‘Murals are amongst the oldest artworks ever found on the earth.’, historical text by Maribelle Bierens

What kind of artwork meets the requirements to be called a mural? What are its visual and technical characteristics? Which materials and which type of surface have to be used to earn the title? Is it paint on a wall? What about on a ceiling? And does it need to be outside on the streets or inside houses?

No consensus exists in the art world what the term mural entails. If we would take the broadest sense of the term, color on any kind of permanent surface. Murals are amongst the oldest artworks ever found on the earth. Approximately around 30,000 BC,  prehistoric humans spend their time and energy making cave painting. Discovered at the end of the 19th-century scholars were surprised by the high sophistication of the depictions and regard it as the dawn of art as we know it. They are not random handprints in the stone. No, Paleolithic cave painters developed a technique including preparation of the walls, engraving it to create figures and applied color using pigments found in nature.

Amongst the Egyptians appeared to be painters capable of emulating the Paleolithic cave painters (around 3150 BC). Also, the Minoan civilization located on the island of Crete and other Aegean islands during the Bronze Age did not lack skilled muralists (around 1700 BC). Perhaps even more famous are the surviving frescos from Pompeii. Not without reason, they are one of the few examples of Roman painting as a whole. Frescoes can also be found in India and Sri Lanka.

Although it is safe to say that throughout the ages of every civilization, there has always been a rich mural painting tradition, there is one place and time that stands out: Italy during the Renaissance. Popes, and other wealthy parties such as the Medici family perpetually commissioned these murals, like it was nothin’. Raffaello Sanzio’s School of Athens, Leonardo da Vinci’s Last Supper, Michelangelo Buonarroti’s work in the Sistine Chapel, the list goes on and on. After mid-16th until the 20th century were slow days for this specific technique. Its last gasp was Mexican muralism of which Diego Rivera was its most influential member (you know, Frida Kahlo’s husband). It was useful as a form of promoting social and political ideas, and it meant a resurrection of the mural in a broader sense than frescoes.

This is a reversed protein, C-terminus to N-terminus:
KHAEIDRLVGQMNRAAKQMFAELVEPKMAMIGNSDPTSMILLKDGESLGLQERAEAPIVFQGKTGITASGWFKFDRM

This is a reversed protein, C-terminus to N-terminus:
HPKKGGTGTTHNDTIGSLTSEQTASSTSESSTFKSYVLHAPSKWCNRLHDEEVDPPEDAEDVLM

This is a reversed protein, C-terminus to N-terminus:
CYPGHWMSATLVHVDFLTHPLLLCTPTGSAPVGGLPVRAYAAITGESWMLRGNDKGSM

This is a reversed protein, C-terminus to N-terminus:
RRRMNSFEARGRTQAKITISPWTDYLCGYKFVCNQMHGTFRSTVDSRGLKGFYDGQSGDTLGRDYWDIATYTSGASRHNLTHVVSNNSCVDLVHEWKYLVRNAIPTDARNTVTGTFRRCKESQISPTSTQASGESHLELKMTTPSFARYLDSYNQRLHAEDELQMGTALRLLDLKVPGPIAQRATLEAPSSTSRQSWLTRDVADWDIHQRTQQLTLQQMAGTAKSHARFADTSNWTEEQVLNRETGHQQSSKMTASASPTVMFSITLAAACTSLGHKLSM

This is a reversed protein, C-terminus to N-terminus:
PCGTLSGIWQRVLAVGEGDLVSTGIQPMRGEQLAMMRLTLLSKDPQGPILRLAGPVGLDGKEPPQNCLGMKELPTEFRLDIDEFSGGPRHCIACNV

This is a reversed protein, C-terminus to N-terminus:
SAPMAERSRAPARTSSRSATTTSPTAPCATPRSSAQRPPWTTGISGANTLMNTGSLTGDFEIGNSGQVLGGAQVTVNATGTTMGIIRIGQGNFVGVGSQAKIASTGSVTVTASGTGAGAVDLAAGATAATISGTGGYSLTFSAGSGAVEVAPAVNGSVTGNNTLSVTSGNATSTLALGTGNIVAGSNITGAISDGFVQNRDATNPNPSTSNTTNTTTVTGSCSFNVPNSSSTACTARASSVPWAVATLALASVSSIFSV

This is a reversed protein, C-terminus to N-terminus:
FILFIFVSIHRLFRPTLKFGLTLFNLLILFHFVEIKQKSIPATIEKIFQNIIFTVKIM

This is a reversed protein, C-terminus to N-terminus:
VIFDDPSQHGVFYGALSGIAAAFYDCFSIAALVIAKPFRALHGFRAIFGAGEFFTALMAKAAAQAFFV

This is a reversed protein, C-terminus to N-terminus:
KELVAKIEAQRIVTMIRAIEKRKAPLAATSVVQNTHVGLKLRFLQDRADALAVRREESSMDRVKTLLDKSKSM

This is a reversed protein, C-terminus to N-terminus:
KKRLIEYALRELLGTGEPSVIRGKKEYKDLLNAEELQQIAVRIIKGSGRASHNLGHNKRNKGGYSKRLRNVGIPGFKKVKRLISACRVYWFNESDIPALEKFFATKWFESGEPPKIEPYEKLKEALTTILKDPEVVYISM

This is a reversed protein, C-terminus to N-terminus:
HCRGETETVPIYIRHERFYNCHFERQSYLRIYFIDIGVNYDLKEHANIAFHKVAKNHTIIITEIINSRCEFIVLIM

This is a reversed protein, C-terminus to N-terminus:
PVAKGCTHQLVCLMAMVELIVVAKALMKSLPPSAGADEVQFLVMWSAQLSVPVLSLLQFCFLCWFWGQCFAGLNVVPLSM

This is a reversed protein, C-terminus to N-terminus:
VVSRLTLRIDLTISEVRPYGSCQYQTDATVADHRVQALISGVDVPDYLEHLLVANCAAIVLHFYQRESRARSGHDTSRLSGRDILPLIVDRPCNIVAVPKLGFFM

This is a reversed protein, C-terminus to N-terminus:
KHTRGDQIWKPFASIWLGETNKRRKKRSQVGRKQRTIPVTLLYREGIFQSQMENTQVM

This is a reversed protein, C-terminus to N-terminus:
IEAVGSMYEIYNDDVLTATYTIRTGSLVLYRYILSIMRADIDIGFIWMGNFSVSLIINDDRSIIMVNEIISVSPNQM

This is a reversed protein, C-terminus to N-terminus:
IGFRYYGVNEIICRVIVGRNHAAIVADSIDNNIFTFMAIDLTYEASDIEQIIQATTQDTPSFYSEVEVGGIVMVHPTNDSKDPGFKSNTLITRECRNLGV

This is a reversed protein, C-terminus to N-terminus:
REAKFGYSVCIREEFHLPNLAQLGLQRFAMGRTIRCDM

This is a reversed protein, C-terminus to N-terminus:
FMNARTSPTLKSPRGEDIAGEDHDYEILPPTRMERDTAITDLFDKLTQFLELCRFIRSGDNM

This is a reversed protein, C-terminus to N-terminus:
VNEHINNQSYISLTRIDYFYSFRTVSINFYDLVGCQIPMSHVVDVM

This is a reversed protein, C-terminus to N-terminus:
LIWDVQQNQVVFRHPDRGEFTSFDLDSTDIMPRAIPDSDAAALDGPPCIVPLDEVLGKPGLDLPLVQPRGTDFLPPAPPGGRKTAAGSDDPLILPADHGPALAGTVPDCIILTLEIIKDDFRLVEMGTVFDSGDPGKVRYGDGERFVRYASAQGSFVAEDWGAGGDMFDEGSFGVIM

Next to frescoes, there are other kinds of murals made in the 20th century. During the Interwar period, the interior of a historical building in Strasbourg named Aubette was taken care of by De Stijl member Theo van Doesburg, and Dadaists Sophie Taeuber-Arp, and Jean Arp. They created “the Sistine Chapel of abstract art”. Another example is Street Art which has a litany of possible methods: spray paint graffiti, stencil graffiti, wheat-pasted poster art, sticker art. However, it has to be public and outside to fall under this heading. A lot of globally known artists were active around the turn of the century i.e. Keith Haring, Jean-Michel Basquiat, and Banksy.

The development of the mural in the 20th century has taken as much place inside the walls as on the streets. Sol Lewitt, a pioneer for Conceptual Art, created in the late 60’s his wall drawings. Except for the first one he made, he did not execute the wall drawings himself; instead, he employed assistants to carry out his instructions to put the pieces on the wall. Post-conceptual artist Lawrence Weiner creates murals under the name wall installations which consists of painted words on a wall. Also in this case, the act of putting the pieces on the walls, do not have to be done by the Weiner himself, as long it complies with his instructions. However, it is not a men-only party. Nowadays, lots of female muralists are painting the town, such as Bambi, Guerilla Girls, and Swoon, and at Murals Inc. is the female ratio is 25:22.
As you have read, murals have a long history, a diverse range of characteristics and a lot of potential to private individuals. It has the exceptional possibility to become one with its interior. And if it is good enough for generations of popes, it surely is a good addition to your home.

Maribelle Bierens is an External Communication Officer at PHK18. She recently graduated in art history from the University of Amsterdam. She weekly writes a blog about contemporary art, www.questionsandart.com and posts about it on Instagram, qandart daily.

2018-05-30T13:35:39+00:00 januari 14th, 2018|Geen onderdeel van een categorie|0 Comments